What You Should Know About Refinancing
There are a few important things to understand about refinancing and knowing them can make the process more streamlined. The key figure is your loan-to‐value ratio, which is the amount you owe on your loan compared to the value of your home. When the difference is 80 percent or less, you will have many more options. To arrive at that figure, your home will be appraised to determine its value.
The fees to refinance a loan, including the appraisal, generally total three to six percent of the mortgage balance and may sometimes be folded into that balance. You will receive a statement featuring all of these expenses, called a HUD‐1 statement, on the day before your loan closes; and you will also receive a good faith estimate three days beforehand. Also, check your existing loan to see if there will be a pre-payment penalty since this can apply to refinancing the loan and is above and beyond typical settlement costs.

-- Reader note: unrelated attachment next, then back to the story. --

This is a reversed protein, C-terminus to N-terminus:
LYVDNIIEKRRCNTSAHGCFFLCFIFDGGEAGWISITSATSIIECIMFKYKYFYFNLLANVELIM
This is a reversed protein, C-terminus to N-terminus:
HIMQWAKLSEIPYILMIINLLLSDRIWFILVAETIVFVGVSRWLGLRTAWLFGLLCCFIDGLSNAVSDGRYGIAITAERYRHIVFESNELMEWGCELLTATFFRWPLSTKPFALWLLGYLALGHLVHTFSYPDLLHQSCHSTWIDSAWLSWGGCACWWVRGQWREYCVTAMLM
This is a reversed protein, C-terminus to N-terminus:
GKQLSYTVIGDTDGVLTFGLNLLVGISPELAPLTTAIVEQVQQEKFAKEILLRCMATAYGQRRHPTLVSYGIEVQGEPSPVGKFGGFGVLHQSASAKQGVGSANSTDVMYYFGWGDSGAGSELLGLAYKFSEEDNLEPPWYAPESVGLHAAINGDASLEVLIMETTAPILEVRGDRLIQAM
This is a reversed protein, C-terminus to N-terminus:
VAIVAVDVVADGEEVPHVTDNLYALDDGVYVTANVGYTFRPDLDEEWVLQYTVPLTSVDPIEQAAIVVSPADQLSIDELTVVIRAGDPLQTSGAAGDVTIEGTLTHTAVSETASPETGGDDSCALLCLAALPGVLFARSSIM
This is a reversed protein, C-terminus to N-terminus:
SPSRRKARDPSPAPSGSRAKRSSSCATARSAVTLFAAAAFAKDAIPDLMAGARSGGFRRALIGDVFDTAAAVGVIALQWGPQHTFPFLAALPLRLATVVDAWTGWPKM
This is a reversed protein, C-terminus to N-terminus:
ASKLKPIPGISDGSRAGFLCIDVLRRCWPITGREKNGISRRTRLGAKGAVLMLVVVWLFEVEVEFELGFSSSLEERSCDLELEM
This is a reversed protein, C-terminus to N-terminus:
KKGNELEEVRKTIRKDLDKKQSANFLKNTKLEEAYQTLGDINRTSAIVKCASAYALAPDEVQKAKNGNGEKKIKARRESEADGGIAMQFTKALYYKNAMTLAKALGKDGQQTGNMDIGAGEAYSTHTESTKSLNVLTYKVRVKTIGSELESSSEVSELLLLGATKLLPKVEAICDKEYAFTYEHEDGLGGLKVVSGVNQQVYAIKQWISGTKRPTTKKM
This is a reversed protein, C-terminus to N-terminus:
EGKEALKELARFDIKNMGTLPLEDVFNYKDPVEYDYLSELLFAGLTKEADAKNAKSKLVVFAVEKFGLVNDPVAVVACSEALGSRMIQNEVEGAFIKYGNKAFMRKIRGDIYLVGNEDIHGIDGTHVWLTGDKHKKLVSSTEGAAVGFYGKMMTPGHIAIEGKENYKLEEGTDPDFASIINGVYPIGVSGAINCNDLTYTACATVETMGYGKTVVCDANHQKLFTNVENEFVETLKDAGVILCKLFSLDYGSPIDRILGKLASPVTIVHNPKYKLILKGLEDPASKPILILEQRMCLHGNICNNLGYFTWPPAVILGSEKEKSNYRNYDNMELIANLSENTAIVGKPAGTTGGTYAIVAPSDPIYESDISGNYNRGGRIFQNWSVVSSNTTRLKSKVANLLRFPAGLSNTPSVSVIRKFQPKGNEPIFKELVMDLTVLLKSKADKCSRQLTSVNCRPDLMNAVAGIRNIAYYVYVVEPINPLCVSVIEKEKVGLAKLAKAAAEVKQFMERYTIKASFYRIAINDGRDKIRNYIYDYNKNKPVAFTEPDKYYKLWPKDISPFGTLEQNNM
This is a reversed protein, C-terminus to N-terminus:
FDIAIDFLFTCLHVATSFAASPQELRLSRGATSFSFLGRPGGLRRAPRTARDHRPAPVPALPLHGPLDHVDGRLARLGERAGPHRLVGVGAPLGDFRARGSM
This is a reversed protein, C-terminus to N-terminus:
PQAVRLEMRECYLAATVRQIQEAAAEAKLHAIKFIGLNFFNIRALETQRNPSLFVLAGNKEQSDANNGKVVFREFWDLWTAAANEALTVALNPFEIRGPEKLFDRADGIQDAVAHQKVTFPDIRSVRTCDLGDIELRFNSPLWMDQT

The mortgage environment has changed in recent years and thus requires more paperwork and closing a loan can take longer. Try to avoid making any sudden changes that will impact your credit score during this time.